Samuelson on Populist Democracy, Fascist Capitalism, and the Vicissitudes of South American Economic Development (1948-1997)
Center for the History of Political Economy at Duke University Working Paper Series (2019)
41 Pages Posted: 8 Nov 2019 Last revised: 5 Dec 2019
Date Written: November 5, 2019
Paul Samuelson was attracted to the economic dynamics of South American countries because of the links between economic performance and political factors. He discussed the influence of “populist democracy” on Argentina’s relative stagnation, which, he argued in the 1970s and early 1980s, served as a dangerous paradigm for the American economy under stagflation. Moreover, he applied his concept of “capitalist fascism” to deal with military dictatorships in Brazil and (especially) in Chile. The Brazilian translation of his Economics in 1973 brought about a correspondence with Brazilian economists about the “fascist” features of the regime. The main variable behind the South American economic and political processes discussed by Samuelson was inequality, which became also a feature of the American economy since the adoption of market-based policies in the 1980s and after.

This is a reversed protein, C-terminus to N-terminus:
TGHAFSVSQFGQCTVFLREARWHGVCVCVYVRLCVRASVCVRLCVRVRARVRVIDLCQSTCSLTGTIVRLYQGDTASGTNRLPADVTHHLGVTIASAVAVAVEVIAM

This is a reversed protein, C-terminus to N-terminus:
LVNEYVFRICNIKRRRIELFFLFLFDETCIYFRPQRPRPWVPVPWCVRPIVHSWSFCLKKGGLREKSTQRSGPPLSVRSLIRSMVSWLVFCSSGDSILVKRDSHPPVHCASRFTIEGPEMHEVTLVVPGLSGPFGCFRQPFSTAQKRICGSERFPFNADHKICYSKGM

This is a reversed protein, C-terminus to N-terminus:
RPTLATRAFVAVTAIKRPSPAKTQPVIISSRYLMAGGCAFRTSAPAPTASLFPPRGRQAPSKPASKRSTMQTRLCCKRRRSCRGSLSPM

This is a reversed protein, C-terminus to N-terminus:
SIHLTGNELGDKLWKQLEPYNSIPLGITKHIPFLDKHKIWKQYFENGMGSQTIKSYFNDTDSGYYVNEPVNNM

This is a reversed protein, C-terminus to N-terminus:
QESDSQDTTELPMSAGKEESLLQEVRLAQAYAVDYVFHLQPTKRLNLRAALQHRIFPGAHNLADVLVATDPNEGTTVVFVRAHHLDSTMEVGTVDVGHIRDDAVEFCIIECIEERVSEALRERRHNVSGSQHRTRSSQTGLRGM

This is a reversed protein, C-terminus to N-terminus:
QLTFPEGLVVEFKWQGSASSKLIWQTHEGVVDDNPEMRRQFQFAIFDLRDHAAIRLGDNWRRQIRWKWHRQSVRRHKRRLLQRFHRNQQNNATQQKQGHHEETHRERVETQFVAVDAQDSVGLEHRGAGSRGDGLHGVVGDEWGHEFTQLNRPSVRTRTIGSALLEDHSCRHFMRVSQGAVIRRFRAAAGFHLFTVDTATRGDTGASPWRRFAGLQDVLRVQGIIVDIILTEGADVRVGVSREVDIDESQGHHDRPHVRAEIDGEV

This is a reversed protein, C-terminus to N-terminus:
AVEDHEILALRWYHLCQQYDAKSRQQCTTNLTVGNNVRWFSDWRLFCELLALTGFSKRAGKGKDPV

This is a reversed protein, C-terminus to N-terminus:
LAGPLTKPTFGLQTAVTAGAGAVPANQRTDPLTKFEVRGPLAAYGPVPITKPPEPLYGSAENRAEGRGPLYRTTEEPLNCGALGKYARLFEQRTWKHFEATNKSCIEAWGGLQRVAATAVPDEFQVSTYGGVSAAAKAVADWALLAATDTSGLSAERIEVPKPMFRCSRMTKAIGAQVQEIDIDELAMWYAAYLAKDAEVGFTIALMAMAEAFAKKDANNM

Keywords: Samuelson, populism, capitalist fascism, South America, economic development, inequality
JEL Classification: B22, O11
Suggested Citation: Suggested Citation